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INTERNET EXPLORER FLAW - LATEST WEB BROWSER SECURITY HOLE
IF YOU HAVE TO EXPLORE, ALWAYS USE PROTECTION
This is just the latest security hole to create headlines – helped by no less than the Department of Homeland Security, which advises that you not use any version of IE until further notice. Wow!
The “Official” advice
According to DHS, if your business uses custom applications that require Internet Explorer, avoid visiting any public sites with the browser outside of the application. Make a direct link to the site from your desktop to avoid going to any other sites but the application site.
According to Microsoft, you should pay your IT company – that’s us, folks J - between $1,000 and $10,000 per office to implement this temporary work around. And once we do all that work you will:
1. Not be able to use IE because it will be so locked down it will block basic things you need, L in addition to the Clandestine Fox
2. Be annoyed to learn Microsoft has finally issued their own patch before we finish implementing the Microsoft work around for you (within a week is our estimate) L
That’s a heck of a way to help out Microsoft customers right??
Our opinion is that all this noise just creates headlines. The good news is it brings awareness up that these holes exist. But the truth is that these types of holes occur all the time. For many years now, technologies have existed using Java and other sophisticated code within web pages that allow a remote website to download software to your computer and control it. This highly publicized version is just the latest hole that allows this to happen, and once fixed undisclosed holes are undoubtedly going to crop up in IE and in every other major browser as well.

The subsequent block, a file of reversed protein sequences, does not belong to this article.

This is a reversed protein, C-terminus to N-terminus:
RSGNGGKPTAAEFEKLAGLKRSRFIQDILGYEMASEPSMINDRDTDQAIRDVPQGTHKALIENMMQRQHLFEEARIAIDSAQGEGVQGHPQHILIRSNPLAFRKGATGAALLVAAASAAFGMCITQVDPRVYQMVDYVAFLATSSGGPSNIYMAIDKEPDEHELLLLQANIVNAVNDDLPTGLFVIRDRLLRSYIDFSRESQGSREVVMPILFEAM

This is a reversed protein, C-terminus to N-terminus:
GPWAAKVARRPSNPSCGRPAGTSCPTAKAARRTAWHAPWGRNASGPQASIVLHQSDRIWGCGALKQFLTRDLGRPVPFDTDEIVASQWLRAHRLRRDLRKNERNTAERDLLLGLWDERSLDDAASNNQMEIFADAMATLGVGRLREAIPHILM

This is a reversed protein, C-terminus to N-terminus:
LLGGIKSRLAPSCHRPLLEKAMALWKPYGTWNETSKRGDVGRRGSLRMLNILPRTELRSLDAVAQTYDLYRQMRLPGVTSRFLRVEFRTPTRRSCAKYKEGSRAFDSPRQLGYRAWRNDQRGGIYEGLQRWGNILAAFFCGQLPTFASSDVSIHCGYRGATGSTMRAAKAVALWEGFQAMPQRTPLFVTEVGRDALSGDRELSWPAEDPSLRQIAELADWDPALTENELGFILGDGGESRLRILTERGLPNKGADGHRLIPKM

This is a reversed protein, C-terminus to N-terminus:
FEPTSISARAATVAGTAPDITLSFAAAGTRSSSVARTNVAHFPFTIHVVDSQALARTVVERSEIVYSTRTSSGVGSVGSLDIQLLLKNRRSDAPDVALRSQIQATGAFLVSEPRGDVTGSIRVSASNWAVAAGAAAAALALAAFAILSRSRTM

In a nutshell you should ALWAYS be careful where you go with your browser. local networks are being probed and attacked all the time and good security involves:
1. Safe browsing practices – just like love, the #1 rule, is know your partner at all times!
2. Ensure all your workstations are used WITHOUT granting Admin rights to users – only tech professionals should use Admin rights J
3. Secure Network Equipment (FireWall with up to date filters) – whitelisting service is recommended
4. Check the send from address on all attachments in email and be careful on opening any attachments or links
5. Total Network Defense software on the PC
6. Strong filtering/scanning on incoming email
7. Using current OS (eg not XP) and equipment with latest OS patches regularly applied
Our experience is that with the above in place, particularly whitelisting service on your firewall, we see less than one successful infection per 1,000 managed PCs per year. This applies with operation Clandestine Fox as well.
What you should remember, always, is that every point in the list above that is not in place above increases your risk a little bit with #1, #2 and #3 outweighing all the others.
If you need further assistance or want to discuss please let us know!
Your SureTech Solutions Team